The keels of this steam frigate were laid on the 20th day of June, 1814. The strictest blockade the enemy could enforce, interrupted the coasting trade,

and greatly enhanced the price of tim ber. The vigilance with which he guarded our coast against intercourse with foreign nations, rendered difficult the importation of copper and iron. The same impediment attended the supplies of coal, heretofore brought to New York from Richmond and Li verpool. Lead, in like manner, was procured under additional disadvantages. These attempts of the enemy to frustrate the design were vain and impotent. All the obstacles were surmounted. Scarcity of the necessary woods and metals was overcome by strenuous exertions; and all the blockading squadron could achieve, was not a disappointment in the undertaking, but merely an increase of the expense. So, in respect to tradesmen and labourers, there was an extraordinary difficulty. Ship-wrights had repaired to the lakes for repelling the enemy, in such numbers, that comparatively speaking, few were left on the seaboard. A large portion of the men who had been engaged in daily work, had enlisted as soldiers, and had marched under the banners of the nation to the defence of its rights-yet, amidst the scarcity of hands, a sufficient number was procured for the purpose which the commissioners had in charge. An increase of wages was the chief impediment, and this they were enábled practically to overcome.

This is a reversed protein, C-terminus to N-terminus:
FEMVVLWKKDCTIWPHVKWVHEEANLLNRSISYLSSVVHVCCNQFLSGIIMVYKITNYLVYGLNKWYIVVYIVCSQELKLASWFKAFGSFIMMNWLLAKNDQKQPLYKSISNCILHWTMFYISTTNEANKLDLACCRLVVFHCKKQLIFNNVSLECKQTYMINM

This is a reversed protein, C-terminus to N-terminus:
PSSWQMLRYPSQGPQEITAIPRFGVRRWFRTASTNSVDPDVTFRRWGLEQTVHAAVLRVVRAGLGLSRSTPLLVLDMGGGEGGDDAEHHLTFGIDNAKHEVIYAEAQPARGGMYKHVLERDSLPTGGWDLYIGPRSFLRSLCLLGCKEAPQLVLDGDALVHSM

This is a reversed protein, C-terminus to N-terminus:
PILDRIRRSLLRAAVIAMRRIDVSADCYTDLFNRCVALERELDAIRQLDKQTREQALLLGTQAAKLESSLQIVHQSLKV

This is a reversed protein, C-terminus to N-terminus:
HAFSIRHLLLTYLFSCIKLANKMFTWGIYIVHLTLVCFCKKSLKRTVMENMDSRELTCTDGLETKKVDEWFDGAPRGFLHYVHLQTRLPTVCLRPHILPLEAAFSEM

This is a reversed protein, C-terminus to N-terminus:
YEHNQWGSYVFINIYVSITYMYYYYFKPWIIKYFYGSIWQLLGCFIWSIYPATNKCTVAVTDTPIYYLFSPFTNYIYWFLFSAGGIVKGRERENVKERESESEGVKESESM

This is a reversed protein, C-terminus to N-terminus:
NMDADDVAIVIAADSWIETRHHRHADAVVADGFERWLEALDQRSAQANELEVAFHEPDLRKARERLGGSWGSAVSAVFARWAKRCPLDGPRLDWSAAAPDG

By the exemplary combination of diligence and skill, on the part of the engineer and the constructors, the business was so accelerated, that the vessel was launched on the 29th day of October, amidst the plaudits of an unusual number of citizens.

Measures were immediately taken to complete her equipment; the boiler, the engine, and the machinery, were put in board with all possible expedition. Their weight and size far surpassed any thing that had been witnessed before among us.

The stores of artillery in New York not furnishing the number and kind of cannon which she was destined to carry, it became necessary to transport guns from Philadelphia. A prize taken from the enemy, put some fit and excellent pieces at the disposition of the navy department. To avoid the danger of capture by the enemy's cruizers, these were carried over the miry roads of New Jersey. Twenty heavy cannon were thus conveyed by

the strength of horses. Carriages of the most approved model were constructed, and every thing done to bring her into prompt action, as an efficient instrument of war.